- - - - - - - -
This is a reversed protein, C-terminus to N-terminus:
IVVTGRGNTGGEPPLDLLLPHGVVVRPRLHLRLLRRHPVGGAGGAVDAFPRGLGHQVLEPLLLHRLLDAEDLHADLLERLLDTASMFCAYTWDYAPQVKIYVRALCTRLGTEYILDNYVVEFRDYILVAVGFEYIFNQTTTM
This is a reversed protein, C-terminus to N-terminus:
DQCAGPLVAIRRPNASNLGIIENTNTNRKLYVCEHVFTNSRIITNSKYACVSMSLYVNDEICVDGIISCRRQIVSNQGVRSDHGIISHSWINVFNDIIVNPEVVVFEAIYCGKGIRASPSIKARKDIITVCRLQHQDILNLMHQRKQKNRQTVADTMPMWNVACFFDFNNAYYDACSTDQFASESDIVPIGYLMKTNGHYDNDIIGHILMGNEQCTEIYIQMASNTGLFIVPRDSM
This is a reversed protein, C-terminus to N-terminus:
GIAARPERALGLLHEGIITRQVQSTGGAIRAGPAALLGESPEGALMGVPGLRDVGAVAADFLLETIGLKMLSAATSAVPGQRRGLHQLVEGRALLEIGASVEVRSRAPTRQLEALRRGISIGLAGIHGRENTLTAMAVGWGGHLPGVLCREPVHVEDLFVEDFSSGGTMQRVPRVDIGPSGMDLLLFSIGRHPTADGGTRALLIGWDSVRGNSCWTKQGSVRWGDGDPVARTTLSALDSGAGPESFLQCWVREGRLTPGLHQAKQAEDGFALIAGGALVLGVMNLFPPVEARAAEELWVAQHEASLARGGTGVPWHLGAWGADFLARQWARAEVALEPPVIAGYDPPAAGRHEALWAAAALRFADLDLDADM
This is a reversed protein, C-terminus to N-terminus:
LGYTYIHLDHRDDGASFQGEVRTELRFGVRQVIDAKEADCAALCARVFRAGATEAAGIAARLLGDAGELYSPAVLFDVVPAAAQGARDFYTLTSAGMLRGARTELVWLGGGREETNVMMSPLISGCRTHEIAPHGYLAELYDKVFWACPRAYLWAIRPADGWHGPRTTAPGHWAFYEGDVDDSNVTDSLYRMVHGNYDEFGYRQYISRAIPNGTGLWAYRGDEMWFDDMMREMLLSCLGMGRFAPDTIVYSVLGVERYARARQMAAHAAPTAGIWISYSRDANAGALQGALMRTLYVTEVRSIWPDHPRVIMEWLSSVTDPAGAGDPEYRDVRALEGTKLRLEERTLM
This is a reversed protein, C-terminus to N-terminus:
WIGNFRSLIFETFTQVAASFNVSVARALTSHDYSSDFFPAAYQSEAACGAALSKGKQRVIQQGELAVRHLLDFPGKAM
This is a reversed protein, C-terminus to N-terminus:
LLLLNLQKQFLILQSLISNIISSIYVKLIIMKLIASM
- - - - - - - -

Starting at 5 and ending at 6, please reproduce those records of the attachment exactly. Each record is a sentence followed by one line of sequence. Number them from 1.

This is a reversed protein, C-terminus to N-terminus:
WIGNFRSLIFETFTQVAASFNVSVARALTSHDYSSDFFPAAYQSEAACGAALSKGKQRVIQQGELAVRHLLDFPGKAM
This is a reversed protein, C-terminus to N-terminus:
LLLLNLQKQFLILQSLISNIISSIYVKLIIMKLIASM